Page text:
Raymond Seeger

Raymond Seeger
Title:
Legacy Faculty

Ray Seeger joined the GW Physics Department in 1930. For the next twelve years, before the second world war, while carrying a full teaching responsibility, he published results of his research work with Edward Teller on topics in quantum solid-state physics. During the war, he worked at the Naval Bureau of Ordinance with John von Neumann and John G. Kirkwood on shock waves and fluid dynamics. (Albert Einstein was a consultant for the Bureau at the same time.) Ray recommended acquisition by the Navy of one of the first computers to be used for experimental mathematics and fluid mechanics.

He subsequently became a noted lecturer, organizer, administrator, and author in physics and philosophy.

He published over 200 articles as well as seven books:

  • "Our Physical Heritage,"1938
  • "Research Frontiers in Fluid Dynamics," (coeditor) 1965
  • "Galileo Galilei " 1966
  • "Ernst Mach: Physicist and Philosopher," (coeditor) 1970
  • "Benjamin Franklin: New World Physicist," 1973
  • "Josiah Willard Gibbs: American Mathematical Physicist par excellence," 1974
  • "Philosophical Foundations of Science," (coeditor) 1974
  • "Companions in Zealous Research," unpublished. 1976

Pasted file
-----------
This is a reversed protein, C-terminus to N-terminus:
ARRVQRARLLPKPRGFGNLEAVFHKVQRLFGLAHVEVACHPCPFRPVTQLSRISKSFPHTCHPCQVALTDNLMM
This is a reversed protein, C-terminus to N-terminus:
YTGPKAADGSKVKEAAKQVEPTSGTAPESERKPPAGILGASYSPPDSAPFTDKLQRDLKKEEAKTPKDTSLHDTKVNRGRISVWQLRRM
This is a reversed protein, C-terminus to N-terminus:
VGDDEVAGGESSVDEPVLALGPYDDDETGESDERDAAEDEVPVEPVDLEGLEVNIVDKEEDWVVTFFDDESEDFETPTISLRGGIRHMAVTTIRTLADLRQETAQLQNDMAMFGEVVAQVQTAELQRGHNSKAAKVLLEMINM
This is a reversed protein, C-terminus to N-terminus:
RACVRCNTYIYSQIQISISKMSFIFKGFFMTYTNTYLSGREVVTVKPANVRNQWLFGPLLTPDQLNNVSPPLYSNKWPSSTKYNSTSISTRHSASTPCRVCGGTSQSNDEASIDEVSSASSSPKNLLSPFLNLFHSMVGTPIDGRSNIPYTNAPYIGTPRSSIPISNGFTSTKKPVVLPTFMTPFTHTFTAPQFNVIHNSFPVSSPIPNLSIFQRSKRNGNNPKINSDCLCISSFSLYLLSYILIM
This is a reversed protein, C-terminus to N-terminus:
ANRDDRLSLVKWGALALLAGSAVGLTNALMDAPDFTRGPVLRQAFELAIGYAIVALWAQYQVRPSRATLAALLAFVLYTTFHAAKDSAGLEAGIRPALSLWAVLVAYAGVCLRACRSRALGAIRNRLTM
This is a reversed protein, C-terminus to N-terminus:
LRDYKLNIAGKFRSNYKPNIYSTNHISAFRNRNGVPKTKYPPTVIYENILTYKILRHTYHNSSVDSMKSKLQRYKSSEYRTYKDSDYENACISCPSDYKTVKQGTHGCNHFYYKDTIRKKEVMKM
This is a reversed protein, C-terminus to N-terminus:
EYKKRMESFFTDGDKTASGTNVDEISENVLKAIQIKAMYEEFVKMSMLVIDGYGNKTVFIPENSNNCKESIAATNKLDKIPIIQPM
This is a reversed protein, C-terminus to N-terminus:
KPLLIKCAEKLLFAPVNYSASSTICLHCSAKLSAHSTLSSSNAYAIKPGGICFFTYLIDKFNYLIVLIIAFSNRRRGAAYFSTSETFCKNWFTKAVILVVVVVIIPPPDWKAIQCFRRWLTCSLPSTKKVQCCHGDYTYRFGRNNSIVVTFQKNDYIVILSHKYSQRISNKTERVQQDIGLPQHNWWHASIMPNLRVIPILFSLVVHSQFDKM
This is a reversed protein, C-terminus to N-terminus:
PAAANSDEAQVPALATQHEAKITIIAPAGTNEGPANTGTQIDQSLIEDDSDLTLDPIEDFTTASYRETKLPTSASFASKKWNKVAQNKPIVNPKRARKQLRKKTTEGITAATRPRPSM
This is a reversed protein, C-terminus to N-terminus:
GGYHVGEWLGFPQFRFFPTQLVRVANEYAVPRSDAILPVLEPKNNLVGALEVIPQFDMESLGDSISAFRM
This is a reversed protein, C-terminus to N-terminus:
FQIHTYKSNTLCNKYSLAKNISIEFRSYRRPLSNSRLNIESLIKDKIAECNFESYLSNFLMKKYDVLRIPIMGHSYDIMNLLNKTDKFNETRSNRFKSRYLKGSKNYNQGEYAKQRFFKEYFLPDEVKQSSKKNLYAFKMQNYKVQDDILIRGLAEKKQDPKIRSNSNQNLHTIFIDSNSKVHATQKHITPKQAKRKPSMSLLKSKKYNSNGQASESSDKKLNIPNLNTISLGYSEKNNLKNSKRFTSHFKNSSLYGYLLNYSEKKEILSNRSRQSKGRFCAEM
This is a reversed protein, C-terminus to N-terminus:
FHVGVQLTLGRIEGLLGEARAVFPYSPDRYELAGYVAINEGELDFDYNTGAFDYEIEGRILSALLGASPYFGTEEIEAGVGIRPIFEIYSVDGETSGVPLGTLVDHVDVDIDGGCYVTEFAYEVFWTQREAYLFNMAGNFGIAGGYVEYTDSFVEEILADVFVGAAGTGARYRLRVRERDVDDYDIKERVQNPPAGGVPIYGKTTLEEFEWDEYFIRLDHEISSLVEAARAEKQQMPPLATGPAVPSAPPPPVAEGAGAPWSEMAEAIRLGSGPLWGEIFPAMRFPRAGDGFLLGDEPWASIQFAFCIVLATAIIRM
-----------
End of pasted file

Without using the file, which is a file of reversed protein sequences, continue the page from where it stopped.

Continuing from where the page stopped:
Chronology:

  • 1906: Born, Elizabeth, New Jersey, September 20
  • 1926: Phi Beta Kappa graduate of Rutgers, B.A. in Physics
  • 1929: Doctorate in theoretical physics (under Leigh Page and R. Bruce Lindsay), Yale University (Honorary D.Sc. degrees from Kent State University and the University of Dubuque.)
  • 1929-1930: Assoc. Prof. and Head, Physics, Presbyterian College, South Carolina
  • 1930-1942: Asst. and Assoc. Prof. of Physics, The George Washington University
  • 1935-1942: Collaborated with Edward Teller in applications of quantum mechanics
  • 1942-1946: On war leave, worked at the Naval Bureau of Ordnance on the description of high explosives. He worked with John von Neumann and John G. Kirkwood on shock-wave phenomena and fluid dynamics. He received the Distinguished Civilian Service Award from the U.S. Navy.
  • 1946-1947: Professorial Lecturer, Physics, The George Washington University
  • 1947-1952: Chief, Mechanics Division, Chief, Aeroballistic Research Department, Naval Ordinance Laboratory, White Oak,
  • 1947-1948: Lecturer, Aeronautical Engineering, The John Hopkins University
  • 1949-1952: Organizer and First Director, Fluid Dynamics and Applied Mechanics Institute, University of Maryland
  • 1952-1970: Special Assistant to the Director, Deputy Assistant Director for the Mathematical, Physical, and Engineering Sciences, and Executive Secretary, National Science Board Committee on Physical Sciences Report, National Science Foundation
  • 1954-1972: Adjunct Professor and Director of the Summer Institute on the History and Philosophy of Science, the American University
  • 1960-1961: Summer Lecture, Education, the Catholic University of America
  • 1961-1962: Visiting scholar, Oxford University
  • 1972-1992: Invited speaker and author
  • 1992: Died, Bethesda, Maryland, February 14